Three faculty members named to endowed chairs
Posted January 14, 2004; 02:51 p.m.
The trustees of Princeton University approved the creation of several new professorships at their Nov. 15 meeting and named three faculty members to endowed chairs.
"These professorships recognize extraordinary faculty members who are important scholars in their fields and teachers who contribute greatly to the intellectual life here at Princeton," said President Shirley M. Tilghman. "And I would like to express my gratitude to our loyal alumni, whose gifts of endowed chairs so significantly advance our academic mission."
All appointments were effective Sept. 1, 2003.
Anne-Marie Slaughter, dean of the Woodrow Wilson School of Public and International Affairs and professor of politics and international affairs, was named the Bert G. Kerstetter '66 University Professor of Politics and International Affairs. Slaughter, who received her A.B. from the Woodrow Wilson School in 1980, writes and lectures widely on international law and foreign policy issues.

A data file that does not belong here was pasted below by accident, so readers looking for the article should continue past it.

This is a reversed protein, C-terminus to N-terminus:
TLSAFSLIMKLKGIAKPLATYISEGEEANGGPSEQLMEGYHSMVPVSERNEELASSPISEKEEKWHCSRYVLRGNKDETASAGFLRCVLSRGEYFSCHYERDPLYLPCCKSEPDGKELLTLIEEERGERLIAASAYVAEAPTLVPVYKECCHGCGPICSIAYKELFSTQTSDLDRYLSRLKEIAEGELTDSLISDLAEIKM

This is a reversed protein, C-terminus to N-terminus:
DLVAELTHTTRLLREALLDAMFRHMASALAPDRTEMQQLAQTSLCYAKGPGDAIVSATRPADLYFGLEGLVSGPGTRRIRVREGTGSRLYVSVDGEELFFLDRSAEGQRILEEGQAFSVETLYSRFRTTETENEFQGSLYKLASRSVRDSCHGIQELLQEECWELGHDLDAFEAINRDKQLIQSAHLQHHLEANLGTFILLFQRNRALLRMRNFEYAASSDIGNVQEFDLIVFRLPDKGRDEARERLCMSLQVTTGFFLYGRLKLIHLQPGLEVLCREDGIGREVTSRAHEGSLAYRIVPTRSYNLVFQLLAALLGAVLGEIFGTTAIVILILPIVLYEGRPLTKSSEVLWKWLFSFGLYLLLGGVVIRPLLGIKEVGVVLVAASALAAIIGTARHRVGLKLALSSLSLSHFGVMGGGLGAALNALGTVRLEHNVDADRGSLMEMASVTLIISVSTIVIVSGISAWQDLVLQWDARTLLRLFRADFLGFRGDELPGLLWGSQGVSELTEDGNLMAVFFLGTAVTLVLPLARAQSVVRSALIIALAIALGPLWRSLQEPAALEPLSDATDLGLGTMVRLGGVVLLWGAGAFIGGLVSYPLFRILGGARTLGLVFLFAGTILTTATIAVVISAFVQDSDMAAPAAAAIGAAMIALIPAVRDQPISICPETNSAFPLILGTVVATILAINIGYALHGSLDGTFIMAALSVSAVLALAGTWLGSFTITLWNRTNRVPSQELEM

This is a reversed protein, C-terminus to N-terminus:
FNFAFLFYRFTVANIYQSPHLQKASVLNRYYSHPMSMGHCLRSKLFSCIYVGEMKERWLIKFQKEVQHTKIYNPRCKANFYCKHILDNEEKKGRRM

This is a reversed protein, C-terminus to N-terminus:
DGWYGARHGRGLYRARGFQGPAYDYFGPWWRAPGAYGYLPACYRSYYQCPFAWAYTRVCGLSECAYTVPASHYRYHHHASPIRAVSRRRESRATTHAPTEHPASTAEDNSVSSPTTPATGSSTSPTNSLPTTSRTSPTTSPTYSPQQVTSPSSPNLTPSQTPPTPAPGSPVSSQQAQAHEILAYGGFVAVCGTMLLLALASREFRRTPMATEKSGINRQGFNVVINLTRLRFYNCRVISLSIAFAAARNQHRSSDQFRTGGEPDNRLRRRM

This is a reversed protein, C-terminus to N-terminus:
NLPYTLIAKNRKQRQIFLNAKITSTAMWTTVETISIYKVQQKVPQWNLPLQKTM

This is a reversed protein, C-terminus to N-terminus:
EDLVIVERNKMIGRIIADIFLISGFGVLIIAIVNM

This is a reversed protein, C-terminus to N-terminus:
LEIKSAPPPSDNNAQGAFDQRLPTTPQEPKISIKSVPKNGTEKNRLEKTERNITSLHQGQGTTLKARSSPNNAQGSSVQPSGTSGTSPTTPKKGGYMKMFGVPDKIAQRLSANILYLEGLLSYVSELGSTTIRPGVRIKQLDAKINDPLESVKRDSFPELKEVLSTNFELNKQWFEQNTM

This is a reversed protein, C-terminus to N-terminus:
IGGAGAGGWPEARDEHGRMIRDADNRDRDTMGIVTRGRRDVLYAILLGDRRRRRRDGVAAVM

The newly endowed chair, which honors excellence in teaching, research and scholarship, was established by a gift from Bert G. Kerstetter, who graduated from Princeton in 1966 with a degree in philosophy.
Vincent Poor, professor of electrical engineering, was named the George Van Ness Lothrop Professor in Engineering. Poor conducts research in advanced cellular and other wireless technologies. He also regularly teaches a general interest course, "The Wireless Revolution," which is one of the most popular undergraduate courses at Princeton.
The professorship was established from a 1970 gift by a bequest of Marion Lewis Lothrop, widow of class of 1908 member George V. Lothrop. George Lothrop received a graduate degree in electrical engineering from Princeton in 1910.
David Tank, professor of molecular biology and physics, was named the Henry L. Hillman Professor in Molecular Biology. Tank develops and applies physics-based measurement techniques to study dynamic aspects of the nervous system, from the level of single neurons to the whole brain. He currently is investigating a form of neural activity important in holding and manipulating information in short-term memory.
The professorship was established in 1987 by gifts from philanthropist Henry L. Hillman, class of 1941, and the Hillman Foundation.
The University will name distinguished faculty members to the following two chairs in the future: The Edward E. Matthews, Class of 1953, Professorship in Finance and the Frederick L. Moore, Class of 1918, Professorship in Finance.
More details are available in a news release.
Contact: Eric Quinones (609) 258-3601